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It's Ryancare vs. Obamacare

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Will Ryancare replace Obamacare? Ryancare could become the campaign buzzword with Mitt Romney's choice of Wisconsin Republican Paul Ryan as his vice presidential candidate. Ryancare is bringing budget-cutting austerity that Paul Ryan once called his "Path to Prosperity" budget proposals now endorsed by two Republican-led House majorities, vs. President Obama's program of stimulus spending via health care, infrastructure repair, and job creation.

Yet history says Ryancare won't work. It is a battle between almost polar opposites -- government austerity vs. government stimulus -- when the two must work together to bring back prosperity to the 80 percent of us who are wage earners that have lost out on this recovery.

Romney has come off the fence, in other words, since being Massachusetts governor that supported abortion and universal health care. Mitt has said during the campaign that he supported Ryancare, which

"will greatly shrink the government, largely undoing the social safety net by shifting more costs onto individuals and essentially converting Medicare into a capped voucher program. It would also alter the progressive income tax system, which, like the safety net, was built through the 20th century under Republican as well as Democratic presidents," said the New York Times.

So Ryancare is really about more austerity when we know the track record of austerity programs. The latest is England's Conservative Party that has brought back recession with their program to slash government spending while lowering taxes for the wealthy, thus starving the government of revenues during the euro crisis. Only President Clinton was able to slow government spending while balancing the federal budget. He did it by raising taxes back to pre-Reagan rates for the highest income brackets, while slashing defense spending.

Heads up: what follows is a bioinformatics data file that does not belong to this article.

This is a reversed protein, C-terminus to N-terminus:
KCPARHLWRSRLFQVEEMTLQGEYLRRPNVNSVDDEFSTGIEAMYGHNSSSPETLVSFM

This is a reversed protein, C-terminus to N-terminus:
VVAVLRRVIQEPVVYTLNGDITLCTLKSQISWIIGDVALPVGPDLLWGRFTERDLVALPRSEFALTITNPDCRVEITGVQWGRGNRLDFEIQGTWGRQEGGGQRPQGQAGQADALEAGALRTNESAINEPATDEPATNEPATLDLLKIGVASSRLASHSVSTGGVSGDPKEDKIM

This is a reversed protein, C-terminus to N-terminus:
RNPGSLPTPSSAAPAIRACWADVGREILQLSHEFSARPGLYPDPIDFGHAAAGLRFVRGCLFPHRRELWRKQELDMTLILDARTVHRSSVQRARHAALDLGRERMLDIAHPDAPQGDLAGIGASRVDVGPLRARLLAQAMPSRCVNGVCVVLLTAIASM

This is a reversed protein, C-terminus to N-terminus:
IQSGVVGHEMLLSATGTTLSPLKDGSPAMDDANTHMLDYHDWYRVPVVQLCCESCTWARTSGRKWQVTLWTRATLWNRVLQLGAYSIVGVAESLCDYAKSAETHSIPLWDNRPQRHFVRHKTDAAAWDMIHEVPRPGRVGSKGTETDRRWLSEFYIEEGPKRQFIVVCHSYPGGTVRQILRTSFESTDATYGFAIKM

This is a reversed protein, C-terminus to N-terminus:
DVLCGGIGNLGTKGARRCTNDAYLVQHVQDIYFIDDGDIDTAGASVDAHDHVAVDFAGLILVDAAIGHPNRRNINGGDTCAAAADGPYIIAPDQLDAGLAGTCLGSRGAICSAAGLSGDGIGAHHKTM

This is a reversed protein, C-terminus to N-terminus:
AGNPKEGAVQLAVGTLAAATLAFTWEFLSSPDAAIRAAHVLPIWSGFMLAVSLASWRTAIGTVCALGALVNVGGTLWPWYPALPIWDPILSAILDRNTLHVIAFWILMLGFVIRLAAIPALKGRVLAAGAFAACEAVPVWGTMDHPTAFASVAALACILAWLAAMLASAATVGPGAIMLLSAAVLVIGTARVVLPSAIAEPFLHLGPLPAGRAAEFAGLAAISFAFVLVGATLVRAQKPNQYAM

In fact, though few economists will admit it, Republican economic policies since 1980 based on slashing tax rates have been disastrous for economic growth and budget deficits, which is why President Reagan had to raise taxes 11 times during his tenure.

While G.W. Bush helped to create the largest federal deficit since World War II with his 2001 and 2003 tax cuts that starved the government of revenues at a time when public spending soared. The historical fact remains: the recessions, President Bush's tax cuts and the wars in Afghanistan and Iraq explain virtually the entire deficit over the next ten years.

2012-08-13-CBPPdeficit.png

Graph: CBPP.org

"In fact, the deficit for fiscal year 2009 -- which began more than three months before President Obama's inauguration -- was $1.4 trillion and, at 10 percent of Gross Domestic Product (GDP), the largest deficit relative to the economy since the end of World War II," said the Center for Budget and Policy Priorities, a progressive think tank.

So is it just coincidence that the historical record also shows all recessions since 1980 have occurred during Republican administrations? The recession score -- Presidents Reagan and G.W. Bush two recessions, Bush, Sr. one, and Democrats zero.

2012-08-13-GDP.jpg

Graph: Calculated Risk Blog


If austerity in the guise of slashing taxes to shrink government isn't the answer, then what is? That, also, is no secret to most economic historians, at least. Promote economic growth in both the private and public sectors. It turns out that growth has been greatest when tax revenues were higher, because those revenues also boosted private sector growth. How so? Through almost too many ways to be counted -- via boosting spending on education, environmental protection, infrastructure, and Research and Development.

President Clinton proved it with his 23 million jobs created and four years of actual budget surpluses. In other words, all those public tax dollars boost growth, while the historical record shows that the Bush and Reagan tax cuts benefited the wealthiest; including those corporate CEO's whose salaries and benefits have gone through the roof, leaving their own employees with little to spend.

And so does social welfare spending, which should be a no-brainer. Medicare and social security have almost no overhead, so that more than 95 percent of revenues flow to the elderly and health care providers, which boosts job growth in the health care professions, as well as consumer spending.

"Nonpartisan analyses of Mr. Ryan's proposed income tax cuts reached conclusions much like those of Mr. Romney's tax proposals in recent weeks'" said the same New York Times column. "The tax cuts in Paul Ryan's 2013 budget plan would result in huge benefits for high-income people and very modest -- or no -- benefits for low-income working households,"

Howard Gleckman, a senior fellow at the Urban Institute, a policy research organization, wrote in summarizing the findings of the Tax Policy Center. Thus we have the consequences of Ryancare, or shall we now call it Romneycare? It will provide very little care for most Americans.

Harlan Green © 2012